129

Galen, Greek physician, born AD 129 in Pergamum, in what is now Turkey. He died about AD 216. His massive writings on medicine included the theory of the humours or body fluids (like blood) whose preponderance had a marked affect on a person's health and personality. (i.e., melancholy). Galen (129-200) was an anatomist rather than a physician, and borrowed ideas from many sources. He dedicated many of his writings to a Creator, a fact that led to his having a far greater influence over the Christian world in later centuries than his work perhaps merited, and helped to retard the development of medicine. As physician to the gladiators, Galen, (Claudius Galeno) who was also a writer, likely observed first-hand the consequences of brain and spinal injury. He dissected many animals and believed as Hippocrates did that the brain was the center of intelligence. His views on the role of the cerebrum and cerebellum prevailed for close to 1,500 years.

200

Soranus of Ephesus lived in the second century A.D. in Rome, and was a physician of Greek extraction. His recommendations for treatment of mental illness were more advanced than some employed fifteen hundred years later. He belonged to the "methodist" school of physicians (related to the philosophers Heraclitus and Epicurus) believing that the human body is composed of atoms constantly in motion. He theorized that disease was caused by a disturbance or an irregularity of these atoms. In light of the recent revelation that much of schizophrenia might be caused by a disturbance to chromosome number six, Soranus' view was remarkably close to the latest findings on the possible causes of some mental illness. Follower of Asclepiades, Soranus of Ephesus, said that patients should be kept in light, airy conditions, should not be beaten, kept in the dark or given poppy to make them drowsy, and he stressed the importance of convalescence and aftercare. He also took social background and culture into account and insisted on the importance of the doctor-patient relationship. Although he described mental distress in terms of an organic disturbance he treated it by psychological methods, minimizing the use of drugs and other physical treatments. But he also suggested that mania should be treated with the alkaline waters of the town. These waters contained high levels of lithium salts. Lithium treatment was rediscovered for manic depression by John Cade, an Australian psychiatrist, in 1948. Soranus described two kinds of mental illness, mania and melancholy, which are what we now call schizophrenia and depression. Although the actual treatments of Soranus' time included confinement in a dark room, flogging, starvation diet, making a patient drunk, and inducing sleep with drugs and opium, he dismissed these treatments as futile and haphazard. Rather, Soranus recommended treatments that included patients be: kept in rooms with modest light and adequate warmth and always on the ground floor to prevent suicide attempts; put on a simple diet with regular exercise; and restrained only if necessary, and if so, with bonds made of wool or soft materials to prevent injury. He also recommended that to avoid unnecessary injury, the servants who restrained them should use their hands and not clubs or other instruments. Soranus thought that the patient should be engaged in intellectual activities not only for therapeutic purposes but to detect the progress of the illness; accordingly, patients should be encouraged to talk to philosophers to "banish their fear and sorrow."(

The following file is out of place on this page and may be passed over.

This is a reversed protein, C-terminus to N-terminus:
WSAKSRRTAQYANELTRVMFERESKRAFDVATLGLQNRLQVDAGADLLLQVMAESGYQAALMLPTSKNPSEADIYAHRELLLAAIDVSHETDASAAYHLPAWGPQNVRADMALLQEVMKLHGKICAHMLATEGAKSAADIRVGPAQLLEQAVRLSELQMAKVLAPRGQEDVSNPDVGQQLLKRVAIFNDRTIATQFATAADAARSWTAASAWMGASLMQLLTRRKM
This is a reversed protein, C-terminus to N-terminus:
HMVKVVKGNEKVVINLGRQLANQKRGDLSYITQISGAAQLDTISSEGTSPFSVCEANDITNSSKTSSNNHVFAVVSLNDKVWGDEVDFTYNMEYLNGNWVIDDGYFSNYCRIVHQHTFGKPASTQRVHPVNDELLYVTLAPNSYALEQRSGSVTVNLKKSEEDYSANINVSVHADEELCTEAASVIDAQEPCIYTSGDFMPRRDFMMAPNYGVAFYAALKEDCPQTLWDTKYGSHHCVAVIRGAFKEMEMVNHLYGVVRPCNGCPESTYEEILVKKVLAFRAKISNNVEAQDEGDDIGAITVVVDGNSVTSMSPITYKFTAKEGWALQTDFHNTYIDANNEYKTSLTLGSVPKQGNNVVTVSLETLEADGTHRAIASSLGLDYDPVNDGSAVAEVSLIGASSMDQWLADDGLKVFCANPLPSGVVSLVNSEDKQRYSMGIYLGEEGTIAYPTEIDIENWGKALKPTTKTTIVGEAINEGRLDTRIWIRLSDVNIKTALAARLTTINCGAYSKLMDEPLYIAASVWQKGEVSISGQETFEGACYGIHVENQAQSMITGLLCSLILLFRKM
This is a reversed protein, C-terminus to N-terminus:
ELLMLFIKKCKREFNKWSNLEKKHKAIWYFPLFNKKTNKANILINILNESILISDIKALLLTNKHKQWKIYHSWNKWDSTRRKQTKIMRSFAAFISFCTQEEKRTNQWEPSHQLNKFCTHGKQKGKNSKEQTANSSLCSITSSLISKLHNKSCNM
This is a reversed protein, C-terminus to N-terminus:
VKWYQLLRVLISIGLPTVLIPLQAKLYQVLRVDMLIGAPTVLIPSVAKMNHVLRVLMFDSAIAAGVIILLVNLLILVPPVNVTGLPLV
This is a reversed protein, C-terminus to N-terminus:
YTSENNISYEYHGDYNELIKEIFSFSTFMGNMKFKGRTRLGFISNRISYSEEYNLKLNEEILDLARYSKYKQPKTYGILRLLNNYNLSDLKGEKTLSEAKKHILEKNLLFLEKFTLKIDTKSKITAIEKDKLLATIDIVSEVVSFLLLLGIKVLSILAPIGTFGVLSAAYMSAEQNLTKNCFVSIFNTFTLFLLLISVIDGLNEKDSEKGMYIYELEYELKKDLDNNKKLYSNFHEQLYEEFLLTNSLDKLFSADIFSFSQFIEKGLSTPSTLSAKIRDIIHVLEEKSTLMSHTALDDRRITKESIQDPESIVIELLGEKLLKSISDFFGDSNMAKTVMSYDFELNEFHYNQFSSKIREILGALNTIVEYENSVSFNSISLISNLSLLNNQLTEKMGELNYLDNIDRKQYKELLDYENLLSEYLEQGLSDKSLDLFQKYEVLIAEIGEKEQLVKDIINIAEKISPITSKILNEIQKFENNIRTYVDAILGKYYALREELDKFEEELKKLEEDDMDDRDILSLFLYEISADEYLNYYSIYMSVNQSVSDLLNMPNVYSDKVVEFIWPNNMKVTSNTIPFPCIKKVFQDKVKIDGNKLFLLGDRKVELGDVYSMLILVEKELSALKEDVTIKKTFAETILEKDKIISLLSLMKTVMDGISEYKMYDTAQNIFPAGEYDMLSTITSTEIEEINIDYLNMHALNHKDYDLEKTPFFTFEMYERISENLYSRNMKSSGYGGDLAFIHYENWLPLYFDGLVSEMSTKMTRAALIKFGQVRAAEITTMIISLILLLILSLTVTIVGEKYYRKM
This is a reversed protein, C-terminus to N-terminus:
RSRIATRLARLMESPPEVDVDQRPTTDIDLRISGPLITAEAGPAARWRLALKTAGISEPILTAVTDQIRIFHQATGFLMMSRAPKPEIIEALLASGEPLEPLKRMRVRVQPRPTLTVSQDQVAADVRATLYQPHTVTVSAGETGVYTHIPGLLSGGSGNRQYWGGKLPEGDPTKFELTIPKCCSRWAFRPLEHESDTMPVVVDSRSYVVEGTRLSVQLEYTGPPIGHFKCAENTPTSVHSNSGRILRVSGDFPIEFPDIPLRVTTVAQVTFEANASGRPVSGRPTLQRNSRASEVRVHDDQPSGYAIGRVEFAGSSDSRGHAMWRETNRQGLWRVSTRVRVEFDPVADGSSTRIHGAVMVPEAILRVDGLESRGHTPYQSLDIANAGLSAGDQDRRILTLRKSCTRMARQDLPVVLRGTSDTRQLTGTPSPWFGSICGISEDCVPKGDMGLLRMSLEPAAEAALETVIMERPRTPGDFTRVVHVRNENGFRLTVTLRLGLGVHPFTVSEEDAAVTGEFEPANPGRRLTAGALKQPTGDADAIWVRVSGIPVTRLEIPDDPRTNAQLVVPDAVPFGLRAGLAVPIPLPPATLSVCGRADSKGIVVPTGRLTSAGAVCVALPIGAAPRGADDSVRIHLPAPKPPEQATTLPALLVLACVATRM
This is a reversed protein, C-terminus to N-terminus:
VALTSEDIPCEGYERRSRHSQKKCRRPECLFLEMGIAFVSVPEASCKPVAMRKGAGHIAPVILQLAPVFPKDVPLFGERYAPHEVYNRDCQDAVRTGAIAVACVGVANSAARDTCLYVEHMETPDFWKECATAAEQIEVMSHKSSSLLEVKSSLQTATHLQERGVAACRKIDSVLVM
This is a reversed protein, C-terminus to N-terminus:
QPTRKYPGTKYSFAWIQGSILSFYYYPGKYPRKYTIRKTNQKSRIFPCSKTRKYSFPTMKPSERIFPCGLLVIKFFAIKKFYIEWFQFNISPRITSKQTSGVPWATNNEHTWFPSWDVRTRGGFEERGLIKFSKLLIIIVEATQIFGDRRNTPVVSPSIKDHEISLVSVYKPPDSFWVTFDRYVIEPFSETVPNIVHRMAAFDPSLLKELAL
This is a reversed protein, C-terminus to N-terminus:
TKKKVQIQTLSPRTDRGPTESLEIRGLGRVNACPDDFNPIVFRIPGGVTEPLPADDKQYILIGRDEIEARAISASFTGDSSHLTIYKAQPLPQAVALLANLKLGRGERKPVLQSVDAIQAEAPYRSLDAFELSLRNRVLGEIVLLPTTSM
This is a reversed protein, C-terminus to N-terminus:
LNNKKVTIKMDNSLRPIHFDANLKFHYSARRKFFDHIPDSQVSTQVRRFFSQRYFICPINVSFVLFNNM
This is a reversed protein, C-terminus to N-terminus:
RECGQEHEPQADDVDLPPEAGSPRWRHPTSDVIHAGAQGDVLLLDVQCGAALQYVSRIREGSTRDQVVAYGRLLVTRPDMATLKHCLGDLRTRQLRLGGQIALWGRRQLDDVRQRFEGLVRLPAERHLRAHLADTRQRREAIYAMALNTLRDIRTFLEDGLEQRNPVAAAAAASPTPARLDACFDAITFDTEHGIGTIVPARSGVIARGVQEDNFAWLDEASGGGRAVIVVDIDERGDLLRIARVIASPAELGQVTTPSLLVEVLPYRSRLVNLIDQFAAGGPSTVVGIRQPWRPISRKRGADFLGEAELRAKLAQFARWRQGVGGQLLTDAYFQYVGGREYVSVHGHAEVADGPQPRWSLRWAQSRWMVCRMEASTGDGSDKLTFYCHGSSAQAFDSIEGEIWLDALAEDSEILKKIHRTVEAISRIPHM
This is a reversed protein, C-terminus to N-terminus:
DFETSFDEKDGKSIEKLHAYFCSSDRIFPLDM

300

The Church fathers re-establish the husband's patriarchal authority and the patriarchal values of Roman and Jewish law. The Roman Emperor, Constantine the Great, has his wife burned alive when she is no longer of use to him. 

400

When the Western Roman Empire began to disintegrate, Augustine of Hippo developed the concept of the Catholic Church as a spiritual City of God (in a book of the same name), distinct from the material Earthly City. His thoughts profoundly influenced the medieval worldview. Augustine's City of God was closely identified with the segment of the Church that adhered to the concept of the Trinity as defined by the Council of Nicaea and the Council of Constantinople. Augustine writes The City of God in part to respond to claims that Rome fell because it had abandoned paganism. Augustine's arguments against magic, differentiating it from miracle, were crucial in the early Church's fight against paganism and became a central thesis in the later denunciation of witches and witchcraft.

450

Caelius Aurelianus announces that devils were existing in the appearance of male or female human beings, whose primary task was to deceive the opposite sex, issuing in the centuries to follow of murder of thousands of the insane for the purpose of getting rid of the evil-souls and devils that possess them.

622

Mohammed's flight from Mecca to Medina, the beginning of Islam. The Koran, the book considered to be the revelation of God to Muhammad and the foundation of the religion Islam, sets forth five duties, the third of which is to give, prescribed alms generously and also to give some alms beyond the minimum.

680

Boniface brings Anglo-Saxon Christianity to the pagans in Germany, cutting down the pagan's sacred tree to build a church out of it

706

Hospitals in Islamic History by Dr Hossam Arafa "The first known hospital in Islam was built in Damascus in 706 AD". After 750 - Al-Fustat Hospital, Cairo, 872.